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Indulging a Love of Horseplay

Performing Arts

One of the founders of Cirque du Soleil goes back to his roots with 'Cheval,' an equine-based big-top show.

March 17, 2002|ELIZABETH KAYE MCCALL

This is the Year of the Horse, according to the Chinese calendar, a designation that will be underlined this week when Gilles Ste-Croix's "Cheval" gallops into Costa Mesa.

A new touring production, "Cheval," which means "horse" in French, mixes four-footed and two-footed performers with elaborate sets, costumes, lights and a bit of a story line into a form of in-the-round entertainment that's unusual, at least in North America. It's one in which a full-time blacksmith, equine massages, 200 pounds of carrots a week and specially blended arena footing figure into production logistics.

"When I started my show, I wanted to go back to the origin of circus," Ste-Croix says.

The director, 52, knows something about the art form. He's one of the founders of Cirque du Soleil. As that company's director of creation, he developed such shows as "O," now running in Las Vegas, and "Dralion," which just opened its second Los Angeles County run in Long Beach. Now a consultant for Cirque, he started "Cheval" in 2001, in part to pursue an interest that goes back to his childhood, growing up with horses on a farm outside Montreal.

"For the past 20 years, I've been making different circus shows, but more in the Asian way," he says. "The Chinese don't use animals in their shows. All the juggling with the foot and the plate and the contortion, it's all resting on the humans.

"'Cheval,' for me, is a way of bringing back the origin of [modern] circus, which was with horses, but putting it in the context of today, with an environment that technically is modern--a set which has lights through it, smoke effects, and all that put together with costume design and live music."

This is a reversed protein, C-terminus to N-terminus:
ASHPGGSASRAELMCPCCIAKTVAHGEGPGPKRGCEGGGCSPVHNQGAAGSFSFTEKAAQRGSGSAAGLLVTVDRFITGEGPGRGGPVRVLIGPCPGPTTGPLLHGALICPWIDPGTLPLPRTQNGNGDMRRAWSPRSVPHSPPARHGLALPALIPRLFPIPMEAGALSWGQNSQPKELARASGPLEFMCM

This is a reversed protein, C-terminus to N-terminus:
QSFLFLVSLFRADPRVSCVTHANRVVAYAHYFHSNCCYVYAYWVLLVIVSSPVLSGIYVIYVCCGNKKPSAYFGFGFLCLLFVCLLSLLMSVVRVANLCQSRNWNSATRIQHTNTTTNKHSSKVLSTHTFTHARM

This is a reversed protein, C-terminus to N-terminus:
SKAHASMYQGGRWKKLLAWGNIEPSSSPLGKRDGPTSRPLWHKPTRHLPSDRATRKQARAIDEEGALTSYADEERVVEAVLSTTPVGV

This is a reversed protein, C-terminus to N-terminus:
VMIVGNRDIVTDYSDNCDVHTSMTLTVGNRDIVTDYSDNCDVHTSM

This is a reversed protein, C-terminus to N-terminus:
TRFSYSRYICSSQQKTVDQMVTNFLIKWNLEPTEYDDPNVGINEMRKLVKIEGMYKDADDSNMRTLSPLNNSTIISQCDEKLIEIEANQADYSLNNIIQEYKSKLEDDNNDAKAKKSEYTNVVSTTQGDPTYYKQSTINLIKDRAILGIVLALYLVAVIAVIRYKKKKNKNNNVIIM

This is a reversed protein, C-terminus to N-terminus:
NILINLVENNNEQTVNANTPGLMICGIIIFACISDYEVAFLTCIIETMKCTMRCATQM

With a cast of 30 horses and 27 equestrian artists from around the globe, the $6-million production has an original score, a live orchestra and two female vocalists. Costumes, lighting and sets all have the flavor of Cirque productions, and many of them are created by Cirque collaborators.

For instance, the show unfolds beneath 69,513 square feet of hand-painted canvas designed by Cirque tent architect Guy St-Amour. In this case, however, the look is reminiscent of a Loire Valley castle. "It had to be unique. I wanted it to feel like you walked into a cathedral," Ste-Croix says.

Spectators enter the 1,500-seat big top via another tent, this one a stable, which allows them to get a backstage look at the featured horses as grooms ready them for the performance. Individual stall tags indicate each horse's name, theatrical resume and breed (there are 17 breeds, from draft horses such as Percherons and Belgians to quarter horses and Friesians, originally bred as carriage horses).

A loose narrative links 16 equine acts. An aspiring Romeo, portrayed by French Canadian comedian Christian Ferland, 36, must overcome his fear of horses to win a woman. "Cheval" opens with a scene of traveling performers following a horse-drawn wagon. A net filled with golden platters soars skyward, seemingly levitated by carriage lights.

Meanwhile, Ferland's clownish character roams the sidelines, occasionally trying to join in as one act follows another in the ring. The comedic element hits high gear in the second half when Ferland--who had no horse experience when cast--meets his equine thespian equal, Bohemio. A French-trained horse with movie credentials ("Lucky Luke," 1991), Bohemio sits down, rolls on his back and refuses to budge, while lovelorn Ferland tries every stratagem to get on his back.

In typical Cirque du Soleil fashion, however, "story line" is a relative concept, sometimes present, sometimes not. The main attraction here is the gathering together of a wide range of accomplished equestrian performers, mostly from European circuses and shows. Many have provided their own horses, and some are showcasing their own tricks for "Cheval." There is a bareback act starring five members of the Zamperla Zoppe circus family, of Italian heritage; 9-year-old Ermes tops a three-tier human pyramid on galloping horses. Cossack riders, who careen off onto moving horses at speeds of 32 mph, were choreographed by Moscow Circus veteran Igor Kassaev.

"Cheval" also showcases Caroline Williams, an eighth-generation circus performer and the 32-year-old niece of the late Ringling Bros. animal trainer Gunther Gebel-Williams. Born in Germany, where she trained in dressage, Williams plays Ferland's elusive love, enchanting him the moment he spots her in chartreuse riding dress aboard a glistening black Friesian horse. Never mind that she's being serenaded by a violinist as her horse circles and moves in an elegant passage--think springy trot with lots of attitude.

Williams' gift for communicating with horses shines during an extraordinary "liberty" act, which means that the horses aren't being ridden and aren't linked by a lead line. Wearing a strapless black gown and heels, she directs six bay Andalusian horses from center ring as they spin in pairs, change directions, form lines and move as one.

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